My Content Workflow (from Keyword Research to Publish)

Wild river

This article is part 3 of a 3 article series:

Part 1: How Much Content Do I Publish Each Day? Here’s a Typical Workday

Part 2: My Chaotic Project Management System

While I disdain spending too much time on organization, I’m a zealot about efficiency.  My drive for efficiency is a big reason I’m not organized.

I find spending too much time on organizing and planning every little detail to be very inefficient.  It’s a time-suck,

I seek to eliminate unnecessary tasks as much as possible.

I’m gonna share some good tips that work for me to get a lot done every day.  This includes how I streamline VA work as well so they can get as much done as possible.

My workflow

Batch my work

I batch work by site.  Each site is like a work file (an analogy from my lawyering days).  I tackle workflow site by site.

  • Review and publish content: Each day I choose 3 prepared articles, review them and publish them all at once.
  • Keyword research: I usually do keyword research in batches coming up with dozens of topics in one session.  I slam them into a Google sheet so they’re ready to use whenever I need to order articles or assign topics to guest post inquiries.
  • Social media:  Once all posts on a given site are published for the day, I do the social media rounds (usually).
  • Ordering content:  I almost always order in bulk.  Most writing services offer bulk discounts which saves me money.  I ask that the services deliver articles in batches of 3 to 5 as they’re finished so I have a steady flow of content coming in weekly.
  • Email newsletters: I line up 2 to 5 email newsletters at a time.

Universal content formatting

I structure almost every type of content the same.  This makes it easy to place ads site wide (avoid weird placements).  What I mean by this is I use a featured image followed by an approximate amount of text followed by another image.

I use heading tags extensively (h2, h3, etc.).

This way writers and VA’s know exactly how to set up the content.

For me, it’s very easy and fast to configure ad placement site wide.  Of course there are exceptions for some types of content, but 99% is structured the same.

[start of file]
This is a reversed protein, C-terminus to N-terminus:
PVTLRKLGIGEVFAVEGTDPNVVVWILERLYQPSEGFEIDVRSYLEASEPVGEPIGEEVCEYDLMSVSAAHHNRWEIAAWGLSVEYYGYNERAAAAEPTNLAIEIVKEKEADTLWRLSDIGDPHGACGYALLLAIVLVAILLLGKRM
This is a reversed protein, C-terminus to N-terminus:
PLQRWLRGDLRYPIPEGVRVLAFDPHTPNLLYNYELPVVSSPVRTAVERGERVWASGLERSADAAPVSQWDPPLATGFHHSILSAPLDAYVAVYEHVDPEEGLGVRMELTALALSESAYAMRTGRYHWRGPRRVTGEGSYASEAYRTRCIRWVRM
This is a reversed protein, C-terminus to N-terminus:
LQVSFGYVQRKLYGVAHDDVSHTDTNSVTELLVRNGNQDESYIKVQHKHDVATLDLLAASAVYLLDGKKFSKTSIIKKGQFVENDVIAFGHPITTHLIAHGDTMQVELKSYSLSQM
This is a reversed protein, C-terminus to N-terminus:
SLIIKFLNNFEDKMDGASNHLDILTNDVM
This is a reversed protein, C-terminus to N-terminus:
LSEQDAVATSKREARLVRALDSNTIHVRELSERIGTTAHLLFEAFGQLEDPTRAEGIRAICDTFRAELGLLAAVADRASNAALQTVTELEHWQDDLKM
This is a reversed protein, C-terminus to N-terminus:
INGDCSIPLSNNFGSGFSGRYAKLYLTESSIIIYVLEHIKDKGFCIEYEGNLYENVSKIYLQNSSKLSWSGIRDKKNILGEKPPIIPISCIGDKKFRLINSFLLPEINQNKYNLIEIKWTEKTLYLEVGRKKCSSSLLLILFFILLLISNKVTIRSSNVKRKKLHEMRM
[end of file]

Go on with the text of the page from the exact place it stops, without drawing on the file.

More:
Recurring content concepts

This is a massive time saver.  I have a variety of different types of articles that I order, but they are similar in concept.  An example would be a product review.  Reviews are one type of article that is written in a particular way.  Once writers are trained, they will produce the type of content the same each time.

Focus on what I’m good at and what I enjoy doing

The only constant each day is I publish new content. Which content I publish is unknown until I start work.  I don’t follow strict editorial schedules.  I wing it daily.  Basically I dive into what I feel like doing that day.  This dramatically improves my enjoyment of my work because I’m not hedged into a bunch of rules.

Deal with most emails the first time I open them

If I can resolve an email in a few minutes, I do so the first time I open them.  Once in a while I need to think about the best response or the response requires quite a bit of work.  These latter types I may put aside for a day or two.  Other than that, I handle 95% of emails immediately.

Mantra: I Can always make it better later

I’m not a perfectionist, which I’m happy about.  I don’t mind publishing medium quality content sometimes to see how it’ll perform.  If it shows promise, I go back and make it awesome.

I’d rather just get stuff done accepting it’s not perfect.  If I thought everything had to be perfect, I’d never get anything done.  A great part about this type of work is it can almost always be improved down the road.  It’s not like being a surgeon or a lawyer where mistakes can be catastrophic.

What’s the worst that can happen?  I lose a few bucks.  A visitor has a bad experience (this happens).  There’s a typo.  Something was missing.  None of it matters that much.  It doesn’t affect people’s lives.

Writing content

The single greatest step I take to write plenty of content fast is to outline extensively directly in the WordPress editor.  Once I have all my headings and topics listed, it’s a matter of filling in the blanks.  I do this on this site and for my niche sites.  Although for my niche sites I train writing agencies on how to research and format articles so I don’t have to be involved.

VA workflow